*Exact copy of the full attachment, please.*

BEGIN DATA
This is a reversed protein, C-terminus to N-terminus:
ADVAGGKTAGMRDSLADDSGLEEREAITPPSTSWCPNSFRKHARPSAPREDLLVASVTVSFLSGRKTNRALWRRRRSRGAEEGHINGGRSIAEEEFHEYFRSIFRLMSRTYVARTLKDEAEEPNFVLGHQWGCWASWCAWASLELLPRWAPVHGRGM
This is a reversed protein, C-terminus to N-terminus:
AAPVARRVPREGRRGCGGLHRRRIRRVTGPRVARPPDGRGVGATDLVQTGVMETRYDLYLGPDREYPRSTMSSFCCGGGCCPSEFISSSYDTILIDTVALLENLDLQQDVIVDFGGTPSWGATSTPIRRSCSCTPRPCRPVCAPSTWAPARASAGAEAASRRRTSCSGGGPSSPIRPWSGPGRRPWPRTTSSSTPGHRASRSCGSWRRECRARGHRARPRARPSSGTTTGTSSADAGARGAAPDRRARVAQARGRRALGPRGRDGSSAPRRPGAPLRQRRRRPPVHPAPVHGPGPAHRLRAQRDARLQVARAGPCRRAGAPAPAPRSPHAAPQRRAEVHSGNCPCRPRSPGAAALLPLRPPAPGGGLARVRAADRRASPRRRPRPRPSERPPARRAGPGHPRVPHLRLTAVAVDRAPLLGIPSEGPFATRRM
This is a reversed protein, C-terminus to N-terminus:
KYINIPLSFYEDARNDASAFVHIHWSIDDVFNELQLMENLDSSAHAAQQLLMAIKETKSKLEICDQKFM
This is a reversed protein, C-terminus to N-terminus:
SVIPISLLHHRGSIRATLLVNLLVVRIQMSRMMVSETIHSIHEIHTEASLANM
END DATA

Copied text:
This is a reversed protein, C-terminus to N-terminus:
ADVAGGKTAGMRDSLADDSGLEEREAITPPSTSWCPNSFRKHARPSAPREDLLVASVTVSFLSGRKTNRALWRRRRSRGAEEGHINGGRSIAEEEFHEYFRSIFRLMSRTYVARTLKDEAEEPNFVLGHQWGCWASWCAWASLELLPRWAPVHGRGM
This is a reversed protein, C-terminus to N-terminus:
AAPVARRVPREGRRGCGGLHRRRIRRVTGPRVARPPDGRGVGATDLVQTGVMETRYDLYLGPDREYPRSTMSSFCCGGGCCPSEFISSSYDTILIDTVALLENLDLQQDVIVDFGGTPSWGATSTPIRRSCSCTPRPCRPVCAPSTWAPARASAGAEAASRRRTSCSGGGPSSPIRPWSGPGRRPWPRTTSSSTPGHRASRSCGSWRRECRARGHRARPRARPSSGTTTGTSSADAGARGAAPDRRARVAQARGRRALGPRGRDGSSAPRRPGAPLRQRRRRPPVHPAPVHGPGPAHRLRAQRDARLQVARAGPCRRAGAPAPAPRSPHAAPQRRAEVHSGNCPCRPRSPGAAALLPLRPPAPGGGLARVRAADRRASPRRRPRPRPSERPPARRAGPGHPRVPHLRLTAVAVDRAPLLGIPSEGPFATRRM
This is a reversed protein, C-terminus to N-terminus:
KYINIPLSFYEDARNDASAFVHIHWSIDDVFNELQLMENLDSSAHAAQQLLMAIKETKSKLEICDQKFM
This is a reversed protein, C-terminus to N-terminus:
SVIPISLLHHRGSIRATLLVNLLVVRIQMSRMMVSETIHSIHEIHTEASLANM